We just went live with 9.2 on Sunday, so the past few days have been dedicated to stabilization. All-in-all, it went fairly well. Once things calm down a bit, we'll start a more in-depth review using the suggestions you provided.

Again, thanks to Jeremy and Jon! I'll be sure to update if we find anything that could be helpful to the community.
 

brother_of_karamazov

Legendary Poster
Hello JDEList!

We are currently in the process of upgrading JDE as well as switching platforms from IBMi to SQL Server (details below). However, the average time to submit a SQL statement is "drastically" different between IBMi vs SQL Server. I tease on the word "drastically" because we are only talking about millisecond differences. Unfortunately, these milliseconds add up for jobs that submit millions of sql statements (ie, Financial jobs).

Take R007031 for example. Even though the underlying code between 9.1 and 9.2 is identical, the average time to run a sql statement is 0.2 milliseconds in IBMi and 3.6 milliseconds in SQL Server. I know it doesn't sound like much but if you extrapolate these times over a million records is becomes a large time difference (approximately 3 minutes for IBMi and 60 minutes for SQL Server).

Here are some details that may help point to the difference:

1. Database has been tuned for the SQL statement we have been using for testing
2. Statistics have been rebuilt
3. RCSI is enabled on SQL Server
4. Enterprise Server and Database are on separate boxes (were on the same box for IBMi)

Has anyone encountered anything similar? My thought was that RCSI or the Database being on a different box was probably the cause. However, this is purely a guess. Just looking for some things to try (Server Manager settings, etc) or verification that one or both of those things would account for the time difference.

Here are the specifics of each environment:

Current:
IBMi - V7R1M0
Tools - 9.1.4.5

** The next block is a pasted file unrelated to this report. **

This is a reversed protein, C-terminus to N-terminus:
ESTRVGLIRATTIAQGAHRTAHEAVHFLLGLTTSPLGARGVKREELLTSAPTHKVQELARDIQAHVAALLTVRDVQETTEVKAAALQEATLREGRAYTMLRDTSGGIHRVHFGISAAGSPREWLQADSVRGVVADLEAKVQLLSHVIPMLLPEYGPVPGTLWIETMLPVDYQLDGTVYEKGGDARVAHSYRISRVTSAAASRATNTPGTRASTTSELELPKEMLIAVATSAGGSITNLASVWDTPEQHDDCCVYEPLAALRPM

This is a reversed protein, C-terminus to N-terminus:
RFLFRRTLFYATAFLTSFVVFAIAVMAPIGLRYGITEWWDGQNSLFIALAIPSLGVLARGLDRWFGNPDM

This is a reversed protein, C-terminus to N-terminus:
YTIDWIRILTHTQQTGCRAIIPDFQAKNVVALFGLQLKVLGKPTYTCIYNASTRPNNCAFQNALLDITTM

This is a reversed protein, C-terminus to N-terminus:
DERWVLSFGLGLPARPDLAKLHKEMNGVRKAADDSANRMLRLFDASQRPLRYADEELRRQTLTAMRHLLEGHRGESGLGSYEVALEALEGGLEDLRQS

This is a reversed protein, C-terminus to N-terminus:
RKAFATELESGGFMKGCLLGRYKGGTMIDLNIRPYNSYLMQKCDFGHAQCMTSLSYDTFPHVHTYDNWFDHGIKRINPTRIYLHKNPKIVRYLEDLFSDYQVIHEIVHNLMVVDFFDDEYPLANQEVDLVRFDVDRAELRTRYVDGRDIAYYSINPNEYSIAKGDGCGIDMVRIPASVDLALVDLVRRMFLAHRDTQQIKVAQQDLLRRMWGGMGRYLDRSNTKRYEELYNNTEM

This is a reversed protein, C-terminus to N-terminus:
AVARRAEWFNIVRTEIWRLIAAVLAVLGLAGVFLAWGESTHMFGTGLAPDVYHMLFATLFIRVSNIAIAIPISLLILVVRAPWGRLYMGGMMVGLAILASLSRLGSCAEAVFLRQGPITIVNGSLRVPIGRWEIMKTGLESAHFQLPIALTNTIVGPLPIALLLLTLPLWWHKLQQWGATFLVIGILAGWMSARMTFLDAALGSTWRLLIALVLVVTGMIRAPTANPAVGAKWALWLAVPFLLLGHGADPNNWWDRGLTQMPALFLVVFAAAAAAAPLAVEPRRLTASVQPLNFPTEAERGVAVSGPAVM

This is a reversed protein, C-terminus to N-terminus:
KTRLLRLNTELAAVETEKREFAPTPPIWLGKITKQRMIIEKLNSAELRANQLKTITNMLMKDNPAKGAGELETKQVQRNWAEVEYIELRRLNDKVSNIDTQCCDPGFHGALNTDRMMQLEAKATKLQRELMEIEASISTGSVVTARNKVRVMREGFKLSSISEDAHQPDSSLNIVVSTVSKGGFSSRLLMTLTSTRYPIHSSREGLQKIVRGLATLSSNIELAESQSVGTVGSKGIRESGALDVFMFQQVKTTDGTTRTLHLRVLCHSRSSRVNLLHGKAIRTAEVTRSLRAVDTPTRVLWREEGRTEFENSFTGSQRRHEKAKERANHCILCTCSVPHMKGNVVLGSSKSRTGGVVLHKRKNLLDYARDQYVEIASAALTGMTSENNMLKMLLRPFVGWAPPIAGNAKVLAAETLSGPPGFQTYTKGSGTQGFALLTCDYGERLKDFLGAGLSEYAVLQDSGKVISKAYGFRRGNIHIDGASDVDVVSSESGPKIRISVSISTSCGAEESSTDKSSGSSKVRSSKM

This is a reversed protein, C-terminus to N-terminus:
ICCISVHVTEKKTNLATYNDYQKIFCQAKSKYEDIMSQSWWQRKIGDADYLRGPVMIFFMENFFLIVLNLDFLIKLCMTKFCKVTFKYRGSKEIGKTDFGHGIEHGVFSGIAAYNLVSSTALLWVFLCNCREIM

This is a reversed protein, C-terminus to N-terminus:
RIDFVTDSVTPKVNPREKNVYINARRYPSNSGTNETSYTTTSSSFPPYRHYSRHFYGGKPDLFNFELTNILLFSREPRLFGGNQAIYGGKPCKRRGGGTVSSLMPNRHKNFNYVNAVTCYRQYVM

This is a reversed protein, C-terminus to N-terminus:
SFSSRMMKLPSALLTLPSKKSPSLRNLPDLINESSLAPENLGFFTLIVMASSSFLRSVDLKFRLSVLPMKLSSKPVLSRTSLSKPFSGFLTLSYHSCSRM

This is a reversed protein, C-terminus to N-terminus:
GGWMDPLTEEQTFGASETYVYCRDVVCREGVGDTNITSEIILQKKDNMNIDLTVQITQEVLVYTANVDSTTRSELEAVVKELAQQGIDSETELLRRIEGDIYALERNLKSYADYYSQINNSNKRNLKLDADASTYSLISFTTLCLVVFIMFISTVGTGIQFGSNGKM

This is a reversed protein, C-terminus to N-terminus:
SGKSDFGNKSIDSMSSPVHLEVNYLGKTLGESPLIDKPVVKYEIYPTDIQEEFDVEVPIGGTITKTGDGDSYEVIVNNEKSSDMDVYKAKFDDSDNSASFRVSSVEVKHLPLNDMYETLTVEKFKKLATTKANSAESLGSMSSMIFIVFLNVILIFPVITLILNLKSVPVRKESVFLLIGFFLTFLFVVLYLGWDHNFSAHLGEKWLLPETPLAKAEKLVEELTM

Apps - 9.1
Oracle Weblogic Server 12.1.2.0.0


Moving toward:
SQL Server 2014
Tools - 9.2.0.5
Apps - 9.2
Oracle Weblogic Server 12.1.3.0.0


Sorry for the long post! Thanks for reading this far :).

Chop
Index fragmentation?

------SQL Code Begin

USE databasename

SELECT dbschemas.[name] as 'Schema',
dbtables.[name] as 'Table',
dbindexes.[name] as 'Index',
indexstats.avg_fragmentation_in_percent,
indexstats.page_count
FROM sys.dm_db_index_physical_stats (DB_ID(), NULL, NULL, NULL, NULL) AS indexstats
INNER JOIN sys.tables dbtables on dbtables.[object_id] = indexstats.[object_id]
INNER JOIN sys.schemas dbschemas on dbtables.[schema_id] = dbschemas.[schema_id]
INNER JOIN sys.indexes AS dbindexes ON dbindexes.[object_id] = indexstats.[object_id]
AND indexstats.index_id = dbindexes.index_id
WHERE indexstats.database_id = DB_ID()
AND dbindexes.[name] IS NOT NULL
--Can comment below to get all indexes
AND indexstats.page_count > 100
ORDER BY indexstats.avg_fragmentation_in_percent desc

------SQL Code End
 

brother_of_karamazov

Legendary Poster
Hello JDEList!

We are currently in the process of upgrading JDE as well as switching platforms from IBMi to SQL Server (details below). However, the average time to submit a SQL statement is "drastically" different between IBMi vs SQL Server. I tease on the word "drastically" because we are only talking about millisecond differences. Unfortunately, these milliseconds add up for jobs that submit millions of sql statements (ie, Financial jobs).

Take R007031 for example. Even though the underlying code between 9.1 and 9.2 is identical, the average time to run a sql statement is 0.2 milliseconds in IBMi and 3.6 milliseconds in SQL Server. I know it doesn't sound like much but if you extrapolate these times over a million records is becomes a large time difference (approximately 3 minutes for IBMi and 60 minutes for SQL Server).

Here are some details that may help point to the difference:

1. Database has been tuned for the SQL statement we have been using for testing
2. Statistics have been rebuilt
3. RCSI is enabled on SQL Server
4. Enterprise Server and Database are on separate boxes (were on the same box for IBMi)

Has anyone encountered anything similar? My thought was that RCSI or the Database being on a different box was probably the cause. However, this is purely a guess. Just looking for some things to try (Server Manager settings, etc) or verification that one or both of those things would account for the time difference.

Here are the specifics of each environment:

Current:
IBMi - V7R1M0
Tools - 9.1.4.5
Apps - 9.1
Oracle Weblogic Server 12.1.2.0.0


Moving toward:
SQL Server 2014
Tools - 9.2.0.5
Apps - 9.2
Oracle Weblogic Server 12.1.3.0.0


Sorry for the long post! Thanks for reading this far :).

Chop
Also take a look at Processor Power Management:

http://jeffstevenson.karamazovgroup.com/2011/06/windows-2008s-magic-performance-button.html